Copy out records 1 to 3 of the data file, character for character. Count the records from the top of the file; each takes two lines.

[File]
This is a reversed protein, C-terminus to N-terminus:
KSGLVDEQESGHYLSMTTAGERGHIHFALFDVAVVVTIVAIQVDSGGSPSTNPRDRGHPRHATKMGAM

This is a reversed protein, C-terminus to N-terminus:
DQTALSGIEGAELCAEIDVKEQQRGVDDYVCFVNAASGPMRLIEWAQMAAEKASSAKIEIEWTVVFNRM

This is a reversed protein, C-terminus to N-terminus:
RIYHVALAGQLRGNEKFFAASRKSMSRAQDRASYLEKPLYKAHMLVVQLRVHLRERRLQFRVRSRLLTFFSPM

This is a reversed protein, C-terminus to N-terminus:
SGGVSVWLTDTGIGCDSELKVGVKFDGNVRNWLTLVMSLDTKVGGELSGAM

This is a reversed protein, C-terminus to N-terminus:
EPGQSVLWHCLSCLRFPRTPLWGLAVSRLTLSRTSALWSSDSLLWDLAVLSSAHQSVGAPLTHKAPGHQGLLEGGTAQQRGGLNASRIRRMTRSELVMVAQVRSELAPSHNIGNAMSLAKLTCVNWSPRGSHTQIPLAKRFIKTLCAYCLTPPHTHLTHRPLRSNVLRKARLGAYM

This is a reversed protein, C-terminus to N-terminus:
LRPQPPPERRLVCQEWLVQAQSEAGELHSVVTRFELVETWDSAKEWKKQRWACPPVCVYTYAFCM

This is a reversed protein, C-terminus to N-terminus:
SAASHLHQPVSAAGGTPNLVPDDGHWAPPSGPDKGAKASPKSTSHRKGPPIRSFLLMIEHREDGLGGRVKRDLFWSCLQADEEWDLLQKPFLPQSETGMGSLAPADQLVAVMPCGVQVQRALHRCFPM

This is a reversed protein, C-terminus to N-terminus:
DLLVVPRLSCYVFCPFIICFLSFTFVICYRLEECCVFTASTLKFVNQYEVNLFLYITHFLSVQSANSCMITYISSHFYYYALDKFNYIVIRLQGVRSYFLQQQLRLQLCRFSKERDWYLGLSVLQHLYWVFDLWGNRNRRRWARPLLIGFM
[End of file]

This is a reversed protein, C-terminus to N-terminus:
KSGLVDEQESGHYLSMTTAGERGHIHFALFDVAVVVTIVAIQVDSGGSPSTNPRDRGHPRHATKMGAM

This is a reversed protein, C-terminus to N-terminus:
DQTALSGIEGAELCAEIDVKEQQRGVDDYVCFVNAASGPMRLIEWAQMAAEKASSAKIEIEWTVVFNRM

This is a reversed protein, C-terminus to N-terminus:
RIYHVALAGQLRGNEKFFAASRKSMSRAQDRASYLEKPLYKAHMLVVQLRVHLRERRLQFRVRSRLLTFFSPM